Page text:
Tokyo Diaries – Tanabata

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Star-crossed lovers, indeed.

Summer means many things in Japan – cicadas, sweltering heat, fireworks, yukata – and the Tanabata Festival is one of the most important to the Japanese people.  Imported from China in the 8th Century, this is possibly the most romantic of all the big Japanese festivals – Orihime and Hikoboshi are fated to meet only one day per year, on the seventh day of the seventh month (of the lunisolar calendar actually, but I won’t quibble).  And even then, only if it’s clear.

The most well-known tradition – certainly to anime fans – is probably writing wishes on slips of paper and tying them to a “tree” made of bamboo branches.  The biggest Tanabata matsuri by far is in Sendai, up North in Tohoku (sadly now more well-known as the largest city directly effected by the 3/11 disasters), but Tokyo has a few – among them the Shitamachi Tanabata Festival, in Kappabashi.  This is the neighborhood famous as the mecca of restaurant supply shopping, sandwiched between Ueno and Asakusa.  Their festival is one of the biggest in Tokyo and I visited today in the miserable mushi atsui weather – 35 Celsius (about 97 Fahrenheit).  In spite of that and the occasionally fierce winds a huge crowd turned out for the festivities.

Fittingly for a place called Kappabashi there were cucumbers on a stick, though thankfully given the number of small children present, no mermaids to enjoy them.  The heat was brutal, but strolling through the crowds of musicians and vendors sipping an ice-cold beer still felt pretty great – I only wish I’d worn my yukata.  On any day out with a large group like this, the sheer variety and oddness of Japanese life always presents itself to me in myriad fashion – I never tire of it.  The weather forecast for tomorrow looks pretty good, so hopefully Orihime and Hikiboshi luck-out this year.

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  1. e

    Those look like lucky happy dogs.
    And so much pink!
    'there were cucumbers on a stick, though thankfully given the number of small children present, no mermaids to enjoy them' I see what you did there Sir é3è
    Btw 37° Celsius here. Wooohooo. Your ice-cold beer would feel like the Cerveza Holy Grail now.

  2. Z

    Any preference for a particular beer brand?

  3. e

    If you dig his very early posts you'll find a few beer and wine reviews actually ;D. Dunno if Trappist beer are common and/or affordable in Tokyo though…

  4. Common – surprisingly so – but far from affordable. On a hot day with a matsuri, Japanese mainstream beer – simple, easy to quaff, best ice-cold – is good. Also good with food. But not complex or especially interesting beer (Sapporo is probably the least worst of the big names). I would love to drink more interesting beers – even American like Anchor are available here – but it's just too expensive.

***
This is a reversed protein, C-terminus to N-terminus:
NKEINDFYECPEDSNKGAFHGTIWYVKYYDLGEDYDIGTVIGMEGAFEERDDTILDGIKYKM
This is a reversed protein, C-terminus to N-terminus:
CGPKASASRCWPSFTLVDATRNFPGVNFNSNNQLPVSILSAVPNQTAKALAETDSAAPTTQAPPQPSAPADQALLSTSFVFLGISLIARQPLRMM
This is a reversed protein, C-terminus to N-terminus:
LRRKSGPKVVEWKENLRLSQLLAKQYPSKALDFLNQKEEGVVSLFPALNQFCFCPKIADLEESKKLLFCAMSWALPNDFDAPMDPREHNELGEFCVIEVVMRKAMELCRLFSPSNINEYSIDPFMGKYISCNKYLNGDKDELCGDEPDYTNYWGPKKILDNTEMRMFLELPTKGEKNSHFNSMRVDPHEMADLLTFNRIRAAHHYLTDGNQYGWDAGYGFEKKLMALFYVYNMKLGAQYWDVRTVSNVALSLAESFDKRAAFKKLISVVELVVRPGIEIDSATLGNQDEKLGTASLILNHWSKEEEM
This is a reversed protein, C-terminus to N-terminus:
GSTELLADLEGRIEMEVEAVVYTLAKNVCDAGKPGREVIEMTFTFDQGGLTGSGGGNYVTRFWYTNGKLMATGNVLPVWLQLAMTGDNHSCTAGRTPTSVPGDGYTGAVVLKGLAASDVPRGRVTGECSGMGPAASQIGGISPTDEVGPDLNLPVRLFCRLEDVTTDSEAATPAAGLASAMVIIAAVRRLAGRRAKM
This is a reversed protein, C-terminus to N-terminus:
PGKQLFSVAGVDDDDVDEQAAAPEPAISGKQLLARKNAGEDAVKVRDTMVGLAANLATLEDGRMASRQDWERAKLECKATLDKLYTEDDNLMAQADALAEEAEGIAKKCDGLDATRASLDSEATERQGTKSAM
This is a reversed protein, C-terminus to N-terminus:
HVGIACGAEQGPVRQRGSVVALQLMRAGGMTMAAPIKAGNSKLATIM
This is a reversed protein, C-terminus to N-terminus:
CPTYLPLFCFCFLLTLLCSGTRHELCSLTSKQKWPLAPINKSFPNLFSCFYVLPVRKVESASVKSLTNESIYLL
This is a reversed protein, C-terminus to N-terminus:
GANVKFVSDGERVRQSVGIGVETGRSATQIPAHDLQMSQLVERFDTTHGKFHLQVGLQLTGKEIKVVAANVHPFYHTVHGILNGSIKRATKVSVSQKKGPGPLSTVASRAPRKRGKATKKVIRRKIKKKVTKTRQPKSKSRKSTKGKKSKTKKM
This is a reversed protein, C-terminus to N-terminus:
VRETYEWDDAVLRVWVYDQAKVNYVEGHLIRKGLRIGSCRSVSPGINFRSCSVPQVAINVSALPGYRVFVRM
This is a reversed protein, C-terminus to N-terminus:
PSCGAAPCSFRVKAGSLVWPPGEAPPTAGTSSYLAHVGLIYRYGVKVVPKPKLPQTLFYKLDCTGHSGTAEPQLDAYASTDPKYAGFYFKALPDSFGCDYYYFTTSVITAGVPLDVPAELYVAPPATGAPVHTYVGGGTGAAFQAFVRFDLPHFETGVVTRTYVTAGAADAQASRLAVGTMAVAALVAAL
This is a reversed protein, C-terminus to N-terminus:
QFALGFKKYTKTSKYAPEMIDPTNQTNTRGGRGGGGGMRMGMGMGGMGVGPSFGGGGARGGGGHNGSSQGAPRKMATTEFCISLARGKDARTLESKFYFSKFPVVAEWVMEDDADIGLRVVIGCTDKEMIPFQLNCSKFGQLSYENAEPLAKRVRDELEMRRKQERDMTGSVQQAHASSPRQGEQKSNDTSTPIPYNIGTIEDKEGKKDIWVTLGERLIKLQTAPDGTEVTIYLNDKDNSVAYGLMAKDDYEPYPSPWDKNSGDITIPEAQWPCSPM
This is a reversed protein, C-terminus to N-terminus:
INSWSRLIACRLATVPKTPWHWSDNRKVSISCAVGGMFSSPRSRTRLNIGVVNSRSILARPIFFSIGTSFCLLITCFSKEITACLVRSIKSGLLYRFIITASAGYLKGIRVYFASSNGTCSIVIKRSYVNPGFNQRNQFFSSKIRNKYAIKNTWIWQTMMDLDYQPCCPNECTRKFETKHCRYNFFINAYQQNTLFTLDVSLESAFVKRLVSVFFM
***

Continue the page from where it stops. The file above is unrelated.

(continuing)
5. A

    Drats, I knew I missed the summer festival, and to know that you actually went to Kappabashi. If I had stayed on for a few more for days, I could have gone there too. /sadface.

    Could have gotten an opportunity to meet Enzo 🙂

  6. C

    Unlike most anime bloggers, we know what he looks like :3

  7. B

    Ah I can't believe you were there! You lucky bug, I want to go to Japan as well!!

  8. R

    Staying outside under 35 Celsius…yes, an ice-cold beer is so much needed. In our country we are not allowed to carry any alcoholic drinks outside, except at designated areas or your backyard, so lucky you, it's allowed in Japan.

    I like the little history that you provided, and I have heard of that romantic Chinese folk story — it is a little sad story, so hope that it won't rain tomorrow for Orihime and Hikoboshi to meet.

    Your photos of the bamboo trees made me think of Hataruka, and those strollers for doggies…! I, too, am amazed by the Japanese. They can always think of the tiniest detail and innovate from there. A friend of mine just shared with me a video about the Japanese movers — and I was thinking of you, Enzo. Allow me to share because I was in awe by the level of details and service. There are a bunch of Chinese texts on the page, but video is in English:

    Finally, yes — I would love seeing you in your yukata :).

  9. S

    Sendai is up my way! I was up in Iwate last year, I plan on going back. The Tanabata is an awesome festival, glad you had fun! I love the pics and videos everytime!

  10. i

    I would love to spend a year in Japan, just so I can go through all the matsuris and celebrations once in my lifetime.

    On another note why is it GE that you don't like Genshiken? I thought it would have been right up your alley as its a story about living the Otaku life.

  11. Heh, I just finished my post, will be up later. "Don't like" is too strong, though – more like indifferent.

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